By Lauren Krugel
CALGARY – Imperial Oil is open to working with other players in British Columbia’s burgeoning liquefied natural gas scene if it leads to a better project, CEO Rich Kruger said Thursday.
“We look to manage risks. We look to ensure we have the most profitable projects we can,” Kruger told reporters following an investor conference.
“And if that could include sharing infrastructure, sharing logistics, economies of scale on plants, we’ll look at all of those levers that can make a project most attractive to us, while managing the risk we have.”
Kruger said he can’t speculate on what other companies may or may not do.
“But we’re going to look at what can make our project the most attractive and the most valuable, and if that includes co-operating with others in some form or fashion in any part of the value chain, we’ll look at it seriously.”
Together, Imperial and Exxon have a large acreage position in northeastern B.C.’s gas-rich Horn River Basin, recently augmented by the $3.1-billion acquisition of Celtic Exploration, which had shale gas holdings in the Montney formation in B.C. and the Duvernay formation in Alberta.
The Canadian and U.S. companies also recently made an expression of interest in B.C. Crown land at Grassy Point, north of Prince Rupert, as a potential site for an LNG terminal, though it’s just one option being explored. Others looking at that location include Nexen, owned by Chinese firm CNOOC Ltd., Australia’s Woodside and Korea’s SK E&S.
There are scores of proposals on the drawing board to chill northeast B.C. natural gas into a liquid state, enabling the resource to be shipped to lucrative Asian markets by tanker. Multibillion-dollar projects led by Shell, Chevron and Malaysia’s Petronas are just a few that are currently on the go.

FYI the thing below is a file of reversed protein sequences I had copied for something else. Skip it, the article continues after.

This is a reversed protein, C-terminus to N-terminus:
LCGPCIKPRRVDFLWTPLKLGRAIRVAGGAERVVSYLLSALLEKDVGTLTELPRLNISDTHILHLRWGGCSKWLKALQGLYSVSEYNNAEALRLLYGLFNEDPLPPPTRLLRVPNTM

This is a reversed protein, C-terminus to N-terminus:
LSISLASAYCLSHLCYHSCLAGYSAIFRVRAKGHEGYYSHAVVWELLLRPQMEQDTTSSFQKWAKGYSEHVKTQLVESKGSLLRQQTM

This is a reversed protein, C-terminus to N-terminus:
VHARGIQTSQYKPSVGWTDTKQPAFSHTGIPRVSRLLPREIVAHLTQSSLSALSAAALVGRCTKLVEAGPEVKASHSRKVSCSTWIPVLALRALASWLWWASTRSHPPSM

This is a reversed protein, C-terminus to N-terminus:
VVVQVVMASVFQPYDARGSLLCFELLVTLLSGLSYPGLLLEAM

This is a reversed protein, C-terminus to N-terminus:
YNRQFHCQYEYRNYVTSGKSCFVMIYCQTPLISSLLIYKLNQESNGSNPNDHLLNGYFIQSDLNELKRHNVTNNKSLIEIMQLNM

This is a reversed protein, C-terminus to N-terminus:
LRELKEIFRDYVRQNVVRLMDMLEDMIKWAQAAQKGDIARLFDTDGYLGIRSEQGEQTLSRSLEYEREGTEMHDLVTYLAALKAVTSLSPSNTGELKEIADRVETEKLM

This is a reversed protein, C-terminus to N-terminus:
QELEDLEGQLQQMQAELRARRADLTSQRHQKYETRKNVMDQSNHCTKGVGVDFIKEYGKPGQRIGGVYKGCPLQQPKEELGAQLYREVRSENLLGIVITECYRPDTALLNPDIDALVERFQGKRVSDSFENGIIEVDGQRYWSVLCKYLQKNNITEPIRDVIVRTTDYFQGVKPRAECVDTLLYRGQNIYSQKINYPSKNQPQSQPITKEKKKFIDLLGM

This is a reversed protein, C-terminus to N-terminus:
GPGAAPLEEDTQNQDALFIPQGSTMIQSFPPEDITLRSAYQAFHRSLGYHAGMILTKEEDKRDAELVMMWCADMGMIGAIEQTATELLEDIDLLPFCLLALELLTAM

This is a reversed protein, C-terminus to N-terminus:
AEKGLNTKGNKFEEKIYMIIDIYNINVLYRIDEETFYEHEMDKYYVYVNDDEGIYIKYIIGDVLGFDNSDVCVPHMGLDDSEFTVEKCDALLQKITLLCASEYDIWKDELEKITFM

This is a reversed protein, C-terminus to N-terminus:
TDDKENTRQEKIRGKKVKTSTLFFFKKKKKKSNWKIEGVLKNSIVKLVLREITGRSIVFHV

Although many other projects are forging ahead, Kruger said he’s not concerned that the window of opportunity to get in on the LNG opportunity will eventually close on Imperial and Exxon.
“When you’re advancing something like an LNG project with its significant cost and all, we certainly pay attention to what others are doing, but our own progress and plans aren’t driven by what others may be doing,” he said.
Besides, he later added, “I think it’s a safe assumption to say they won’t all come to fruition.”
Also Thursday, Imperial said the first phase of the newly-opened Kearl oilsands mine is producing about 40,000 barrels of oil per day and is expected to ramp up to its full capacity of 110,000 barrels per day over the summer.
Earlier this year, Imperial said the first phase of will cost $12.9 billion, up from a previous estimate of $10.9 billion, due to challenges in transporting massive pieces of equipment from South Korea to the mine site north of Fort McMurray.
Imperial faced opposition in Idaho and Montana to its plan to ship the huge loads along secondary highways. In the end, it ended up breaking the modules into pieces, trucking them up to Canada along Interstate highways, and then putting them back together.
Startup had been targeted for late 2012 or early 2013, but harsh winter weather also slowed the process. The project started up in late April.
A second phase of Kearl is about one third complete, and is expected to start up in 2015, said Glenn Scott, senior vice-president of Imperial’s resources division.
So far the expansion is tracking on schedule and on budget, he said.
For the second phase, the equipment will be assembled at a module yard in Edmonton — where the pieces of for the first phase were reassembled.
“We believe they’re now qualified and capable to build all the Kearl large-sized modules and that helps us avoid any threat of transportation-related delays or costs with the Kearl expansion project,” said Scott.
Imperial changed CEOs earlier this year as part of a broader corporate reshuffle at its parent company.
Bruce March left Imperial to run ExxonMobil’s global chemical operations after nearly five years in the role. Kruger had been president of ExxonMobil Production Co.